THE last time the country entertained the idea of a truth commission was after the infamous "I am sorry" nationwide address of then president Gloria Macapagal-Arroyo in 2005.

This was before President Benigno "Noynoy" Aquino III announced last June 30 that former chief justice Hilario Davide Jr. has accepted the task of heading the truth commission to investigate graft charges against the Arroyo administration.

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Nothing came out of the 2005 effort to investigate Arroyo on claims that she cheated to win the May 2004 elections by one million votes or more. Arroyo admitted it was wrong for her to call a poll official about her elections lead and said she was willing to face a truth commission.

The Bishops-Businessmen's Conference then suggested the creation of the body and recommended as truth commission members former Commission on Elections chairman Christian Monsod, Isagani Cruz, Michael Mastura, Joaquin Bernas, Ramon Farolan, Randy David and Romeo Capulong. Arroyo's critics did not believe the truth commission would reach any conclusion and suspected the group was a smokescreen to allow Arroyo to continue to be president. Nothing came out of that truth commission suggestion.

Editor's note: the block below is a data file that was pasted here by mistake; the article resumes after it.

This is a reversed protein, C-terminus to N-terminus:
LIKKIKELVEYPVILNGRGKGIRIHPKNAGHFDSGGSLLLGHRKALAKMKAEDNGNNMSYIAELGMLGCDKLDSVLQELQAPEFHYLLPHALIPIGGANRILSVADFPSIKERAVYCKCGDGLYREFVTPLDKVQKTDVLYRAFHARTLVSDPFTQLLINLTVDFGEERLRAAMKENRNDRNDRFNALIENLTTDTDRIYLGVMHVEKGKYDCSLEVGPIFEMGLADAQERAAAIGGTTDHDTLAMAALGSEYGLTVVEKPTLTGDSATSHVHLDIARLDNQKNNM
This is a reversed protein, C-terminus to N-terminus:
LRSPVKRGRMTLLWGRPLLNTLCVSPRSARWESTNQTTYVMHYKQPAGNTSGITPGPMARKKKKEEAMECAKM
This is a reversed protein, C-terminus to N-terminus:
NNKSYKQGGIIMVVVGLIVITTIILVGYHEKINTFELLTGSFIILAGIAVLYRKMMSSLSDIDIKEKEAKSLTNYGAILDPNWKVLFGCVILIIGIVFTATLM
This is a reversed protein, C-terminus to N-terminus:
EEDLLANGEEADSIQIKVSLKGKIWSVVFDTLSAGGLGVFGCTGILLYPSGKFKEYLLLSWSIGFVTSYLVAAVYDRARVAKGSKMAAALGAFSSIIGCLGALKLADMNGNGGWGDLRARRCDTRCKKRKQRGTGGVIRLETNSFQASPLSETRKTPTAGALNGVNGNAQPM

With Aquino now in Malacañang, the concept of a truth commission was revisited and Davide was named as its chairman.

President Aquino's decision was immediately met with mixed reactions. Some welcomed the creation of the commission; others doubted what the group could do and questioned the impartiality of Davide, who used to be an Arroyo appointee to the United Nations. Davide resigned his United Nations position last summer to return to Cebu and campaign with his son Hilario III in the latter's bid to run for Cebu governor. Davide swore Arroyo into office in 2001 after People Power II in Edsa. He also headed the impeachment trial of former president Joseph Estrada for plunder.

Only Davide's name has been mentioned so far by President Aquino for the truth commission as he has yet to announce the other members of the group.

Those doubting Davide can find comfort in the thought that the commission will have more than one person in it. The other members still to be named may be lucky enough to not have any prior links with Arroyo or her administration.

As Liberal Party spokesman and Quezon Representative Lorenzo Tañada III said, we should give the truth commission the chance to work. He said the public can offer information or present evidence that may be used in the graft cases to be filed against officials of the former administration.

Although doubts were raised over the independence of the truth commission, the creation of the body is towards resolving the graft cases left hanging by the Arroyo administration.

President Aquino is the right person to order this and now is the right time for such an investigation to proceed.

What Tañada hopes will make this latest effort at finding the truth different will be the participation of the Filipinos, including those still in government service, in providing information to graft investigators.